This is the third book in the Libertus Series, or as the author herself seems to call them, the Roman Whodunnits.
Libertus is a freedman and mosaicist living in Roman occupied Britain during the time of Commodus. His patron, Marcus Septimus is one of the Governor’s right-hand men and therefore very powerful and often at the centre of political and social events. In this case it is the arrival of a favourite of Commodus’ from Rome, the cruel and ruthless Perennis Felix.
Felix arrives with the intent of marrying his daughter off to Marcus Septimus in a political move designed to hedge his bets on the possibility of an overthrow of Commodus by the British Legions. He arrives in pomp and circumstance at Glevum, and like all good political gameplayers the local Roman dignitaries quickly produce a feast for his arrival.
But the feast ends suddenly when Felix appears to choke on a nut and die.
Naturally this could be political suicide should the Emperor Commodus feel that things were not done correctly by Felix, so Libertus at Marcus’ instruction begins to look into the possibility of foul play.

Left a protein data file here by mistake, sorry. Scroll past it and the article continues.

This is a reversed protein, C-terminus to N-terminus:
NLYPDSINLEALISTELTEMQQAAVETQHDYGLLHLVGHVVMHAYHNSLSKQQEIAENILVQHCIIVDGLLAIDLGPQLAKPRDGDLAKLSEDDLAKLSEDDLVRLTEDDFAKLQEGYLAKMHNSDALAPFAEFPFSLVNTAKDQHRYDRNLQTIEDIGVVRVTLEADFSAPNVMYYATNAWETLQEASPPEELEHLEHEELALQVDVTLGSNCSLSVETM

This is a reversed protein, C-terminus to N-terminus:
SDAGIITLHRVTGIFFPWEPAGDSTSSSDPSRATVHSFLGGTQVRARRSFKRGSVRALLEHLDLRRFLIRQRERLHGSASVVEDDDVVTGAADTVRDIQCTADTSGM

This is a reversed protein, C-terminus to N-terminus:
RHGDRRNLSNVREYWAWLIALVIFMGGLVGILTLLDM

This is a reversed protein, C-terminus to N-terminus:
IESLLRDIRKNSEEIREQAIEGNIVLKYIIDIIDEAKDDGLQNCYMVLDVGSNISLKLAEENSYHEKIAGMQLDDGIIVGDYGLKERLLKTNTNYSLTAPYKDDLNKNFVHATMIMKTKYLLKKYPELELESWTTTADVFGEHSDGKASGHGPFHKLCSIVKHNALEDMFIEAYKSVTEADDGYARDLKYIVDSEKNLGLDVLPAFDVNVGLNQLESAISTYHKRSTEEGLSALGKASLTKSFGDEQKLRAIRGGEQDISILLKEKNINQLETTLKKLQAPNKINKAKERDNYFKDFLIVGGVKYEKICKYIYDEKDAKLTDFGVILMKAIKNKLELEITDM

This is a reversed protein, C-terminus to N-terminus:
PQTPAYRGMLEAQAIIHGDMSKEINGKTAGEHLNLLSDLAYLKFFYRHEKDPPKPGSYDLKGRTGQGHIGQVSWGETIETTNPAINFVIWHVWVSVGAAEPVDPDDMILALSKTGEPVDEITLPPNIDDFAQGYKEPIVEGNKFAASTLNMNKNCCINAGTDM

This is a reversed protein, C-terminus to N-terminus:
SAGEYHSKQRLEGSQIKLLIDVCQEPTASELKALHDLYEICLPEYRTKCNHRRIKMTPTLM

This is a very nicely written and paced book. The author cleverly hides things in plain view and turns the plot a few times to keep you guessing about the ending. And in the end, it turns one more time and ties things up neatly.
The writing evokes aspects of society in Roman Britain such as the difference between the lifestyles of the Roman Citizens and the local tribesmen who are now farmers and craftsmen, as well as aspects of the social hierarchy in Roman society.
If you like simple, but well written murder-mysteries, then you should consider adding this series to your reading list.
This rates a 3 out of 5 for me.